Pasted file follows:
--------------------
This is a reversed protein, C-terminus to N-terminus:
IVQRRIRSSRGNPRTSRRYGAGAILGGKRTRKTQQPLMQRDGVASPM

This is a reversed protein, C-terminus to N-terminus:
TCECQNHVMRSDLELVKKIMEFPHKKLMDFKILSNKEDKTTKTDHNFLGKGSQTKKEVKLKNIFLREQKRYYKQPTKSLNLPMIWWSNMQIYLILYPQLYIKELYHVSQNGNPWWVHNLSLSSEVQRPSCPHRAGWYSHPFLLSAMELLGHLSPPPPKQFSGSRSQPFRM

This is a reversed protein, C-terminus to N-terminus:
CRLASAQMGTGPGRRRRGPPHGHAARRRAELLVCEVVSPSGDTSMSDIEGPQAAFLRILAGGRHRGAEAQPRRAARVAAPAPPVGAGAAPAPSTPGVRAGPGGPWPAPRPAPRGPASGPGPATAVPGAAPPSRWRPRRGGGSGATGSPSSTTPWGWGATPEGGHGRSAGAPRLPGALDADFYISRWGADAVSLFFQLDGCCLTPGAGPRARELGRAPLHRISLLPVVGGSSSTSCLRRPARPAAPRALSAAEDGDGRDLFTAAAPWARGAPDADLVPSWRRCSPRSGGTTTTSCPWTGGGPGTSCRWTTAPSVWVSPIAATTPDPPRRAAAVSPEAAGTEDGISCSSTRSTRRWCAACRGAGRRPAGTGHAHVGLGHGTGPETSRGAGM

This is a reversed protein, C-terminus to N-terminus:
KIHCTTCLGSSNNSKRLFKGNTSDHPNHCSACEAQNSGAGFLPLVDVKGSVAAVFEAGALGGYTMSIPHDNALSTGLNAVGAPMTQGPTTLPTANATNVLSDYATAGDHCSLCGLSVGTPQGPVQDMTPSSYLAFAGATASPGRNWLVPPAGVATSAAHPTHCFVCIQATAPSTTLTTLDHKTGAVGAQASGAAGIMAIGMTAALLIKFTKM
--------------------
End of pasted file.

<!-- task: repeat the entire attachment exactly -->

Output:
This is a reversed protein, C-terminus to N-terminus:
IVQRRIRSSRGNPRTSRRYGAGAILGGKRTRKTQQPLMQRDGVASPM

This is a reversed protein, C-terminus to N-terminus:
TCECQNHVMRSDLELVKKIMEFPHKKLMDFKILSNKEDKTTKTDHNFLGKGSQTKKEVKLKNIFLREQKRYYKQPTKSLNLPMIWWSNMQIYLILYPQLYIKELYHVSQNGNPWWVHNLSLSSEVQRPSCPHRAGWYSHPFLLSAMELLGHLSPPPPKQFSGSRSQPFRM

This is a reversed protein, C-terminus to N-terminus:
CRLASAQMGTGPGRRRRGPPHGHAARRRAELLVCEVVSPSGDTSMSDIEGPQAAFLRILAGGRHRGAEAQPRRAARVAAPAPPVGAGAAPAPSTPGVRAGPGGPWPAPRPAPRGPASGPGPATAVPGAAPPSRWRPRRGGGSGATGSPSSTTPWGWGATPEGGHGRSAGAPRLPGALDADFYISRWGADAVSLFFQLDGCCLTPGAGPRARELGRAPLHRISLLPVVGGSSSTSCLRRPARPAAPRALSAAEDGDGRDLFTAAAPWARGAPDADLVPSWRRCSPRSGGTTTTSCPWTGGGPGTSCRWTTAPSVWVSPIAATTPDPPRRAAAVSPEAAGTEDGISCSSTRSTRRWCAACRGAGRRPAGTGHAHVGLGHGTGPETSRGAGM

This is a reversed protein, C-terminus to N-terminus:
KIHCTTCLGSSNNSKRLFKGNTSDHPNHCSACEAQNSGAGFLPLVDVKGSVAAVFEAGALGGYTMSIPHDNALSTGLNAVGAPMTQGPTTLPTANATNVLSDYATAGDHCSLCGLSVGTPQGPVQDMTPSSYLAFAGATASPGRNWLVPPAGVATSAAHPTHCFVCIQATAPSTTLTTLDHKTGAVGAQASGAAGIMAIGMTAALLIKFTKM